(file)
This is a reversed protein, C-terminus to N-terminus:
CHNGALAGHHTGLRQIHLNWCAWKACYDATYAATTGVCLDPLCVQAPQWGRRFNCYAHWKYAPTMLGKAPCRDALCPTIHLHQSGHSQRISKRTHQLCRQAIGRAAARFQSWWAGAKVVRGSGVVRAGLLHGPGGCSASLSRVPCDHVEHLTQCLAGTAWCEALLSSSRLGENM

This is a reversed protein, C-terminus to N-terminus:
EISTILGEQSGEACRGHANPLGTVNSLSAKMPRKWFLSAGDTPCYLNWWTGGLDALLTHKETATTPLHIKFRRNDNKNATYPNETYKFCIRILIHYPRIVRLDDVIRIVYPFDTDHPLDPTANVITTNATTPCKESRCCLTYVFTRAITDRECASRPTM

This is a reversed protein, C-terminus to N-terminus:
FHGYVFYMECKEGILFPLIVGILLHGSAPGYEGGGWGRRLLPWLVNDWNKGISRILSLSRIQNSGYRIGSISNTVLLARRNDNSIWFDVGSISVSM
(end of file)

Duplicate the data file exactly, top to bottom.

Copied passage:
This is a reversed protein, C-terminus to N-terminus:
CHNGALAGHHTGLRQIHLNWCAWKACYDATYAATTGVCLDPLCVQAPQWGRRFNCYAHWKYAPTMLGKAPCRDALCPTIHLHQSGHSQRISKRTHQLCRQAIGRAAARFQSWWAGAKVVRGSGVVRAGLLHGPGGCSASLSRVPCDHVEHLTQCLAGTAWCEALLSSSRLGENM

This is a reversed protein, C-terminus to N-terminus:
EISTILGEQSGEACRGHANPLGTVNSLSAKMPRKWFLSAGDTPCYLNWWTGGLDALLTHKETATTPLHIKFRRNDNKNATYPNETYKFCIRILIHYPRIVRLDDVIRIVYPFDTDHPLDPTANVITTNATTPCKESRCCLTYVFTRAITDRECASRPTM

This is a reversed protein, C-terminus to N-terminus:
FHGYVFYMECKEGILFPLIVGILLHGSAPGYEGGGWGRRLLPWLVNDWNKGISRILSLSRIQNSGYRIGSISNTVLLARRNDNSIWFDVGSISVSM